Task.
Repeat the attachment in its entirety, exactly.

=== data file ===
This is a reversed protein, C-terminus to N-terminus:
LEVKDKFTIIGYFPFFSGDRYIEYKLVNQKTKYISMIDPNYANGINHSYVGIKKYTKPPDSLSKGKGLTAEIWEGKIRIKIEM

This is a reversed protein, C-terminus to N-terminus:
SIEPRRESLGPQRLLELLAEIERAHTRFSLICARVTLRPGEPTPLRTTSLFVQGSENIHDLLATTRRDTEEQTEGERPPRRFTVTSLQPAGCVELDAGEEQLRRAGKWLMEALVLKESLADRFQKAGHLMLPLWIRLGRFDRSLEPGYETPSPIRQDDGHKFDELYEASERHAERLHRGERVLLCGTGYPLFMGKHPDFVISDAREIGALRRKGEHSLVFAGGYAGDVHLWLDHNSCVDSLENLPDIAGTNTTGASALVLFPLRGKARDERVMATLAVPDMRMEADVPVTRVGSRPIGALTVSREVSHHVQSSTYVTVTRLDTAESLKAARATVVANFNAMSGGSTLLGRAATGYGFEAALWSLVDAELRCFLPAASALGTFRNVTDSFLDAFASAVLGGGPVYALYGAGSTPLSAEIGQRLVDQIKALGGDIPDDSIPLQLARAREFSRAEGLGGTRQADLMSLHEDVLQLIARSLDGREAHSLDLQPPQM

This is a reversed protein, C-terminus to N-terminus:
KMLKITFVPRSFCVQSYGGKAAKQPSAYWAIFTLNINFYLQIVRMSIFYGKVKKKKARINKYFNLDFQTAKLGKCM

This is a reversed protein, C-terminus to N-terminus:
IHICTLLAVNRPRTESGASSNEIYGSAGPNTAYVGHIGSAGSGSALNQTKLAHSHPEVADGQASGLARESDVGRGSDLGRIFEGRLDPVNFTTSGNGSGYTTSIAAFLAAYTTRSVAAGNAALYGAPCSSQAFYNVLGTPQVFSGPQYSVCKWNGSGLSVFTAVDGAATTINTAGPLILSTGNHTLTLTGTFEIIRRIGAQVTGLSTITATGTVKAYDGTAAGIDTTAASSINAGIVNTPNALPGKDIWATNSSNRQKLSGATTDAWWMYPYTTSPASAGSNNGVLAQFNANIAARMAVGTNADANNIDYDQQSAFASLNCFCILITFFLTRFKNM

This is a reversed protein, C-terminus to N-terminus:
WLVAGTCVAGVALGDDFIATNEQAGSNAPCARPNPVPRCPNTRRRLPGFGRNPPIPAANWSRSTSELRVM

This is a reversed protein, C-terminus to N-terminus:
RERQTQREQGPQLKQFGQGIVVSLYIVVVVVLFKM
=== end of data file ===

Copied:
This is a reversed protein, C-terminus to N-terminus:
LEVKDKFTIIGYFPFFSGDRYIEYKLVNQKTKYISMIDPNYANGINHSYVGIKKYTKPPDSLSKGKGLTAEIWEGKIRIKIEM

This is a reversed protein, C-terminus to N-terminus:
SIEPRRESLGPQRLLELLAEIERAHTRFSLICARVTLRPGEPTPLRTTSLFVQGSENIHDLLATTRRDTEEQTEGERPPRRFTVTSLQPAGCVELDAGEEQLRRAGKWLMEALVLKESLADRFQKAGHLMLPLWIRLGRFDRSLEPGYETPSPIRQDDGHKFDELYEASERHAERLHRGERVLLCGTGYPLFMGKHPDFVISDAREIGALRRKGEHSLVFAGGYAGDVHLWLDHNSCVDSLENLPDIAGTNTTGASALVLFPLRGKARDERVMATLAVPDMRMEADVPVTRVGSRPIGALTVSREVSHHVQSSTYVTVTRLDTAESLKAARATVVANFNAMSGGSTLLGRAATGYGFEAALWSLVDAELRCFLPAASALGTFRNVTDSFLDAFASAVLGGGPVYALYGAGSTPLSAEIGQRLVDQIKALGGDIPDDSIPLQLARAREFSRAEGLGGTRQADLMSLHEDVLQLIARSLDGREAHSLDLQPPQM

This is a reversed protein, C-terminus to N-terminus:
KMLKITFVPRSFCVQSYGGKAAKQPSAYWAIFTLNINFYLQIVRMSIFYGKVKKKKARINKYFNLDFQTAKLGKCM

This is a reversed protein, C-terminus to N-terminus:
IHICTLLAVNRPRTESGASSNEIYGSAGPNTAYVGHIGSAGSGSALNQTKLAHSHPEVADGQASGLARESDVGRGSDLGRIFEGRLDPVNFTTSGNGSGYTTSIAAFLAAYTTRSVAAGNAALYGAPCSSQAFYNVLGTPQVFSGPQYSVCKWNGSGLSVFTAVDGAATTINTAGPLILSTGNHTLTLTGTFEIIRRIGAQVTGLSTITATGTVKAYDGTAAGIDTTAASSINAGIVNTPNALPGKDIWATNSSNRQKLSGATTDAWWMYPYTTSPASAGSNNGVLAQFNANIAARMAVGTNADANNIDYDQQSAFASLNCFCILITFFLTRFKNM

This is a reversed protein, C-terminus to N-terminus:
WLVAGTCVAGVALGDDFIATNEQAGSNAPCARPNPVPRCPNTRRRLPGFGRNPPIPAANWSRSTSELRVM

This is a reversed protein, C-terminus to N-terminus:
RERQTQREQGPQLKQFGQGIVVSLYIVVVVVLFKM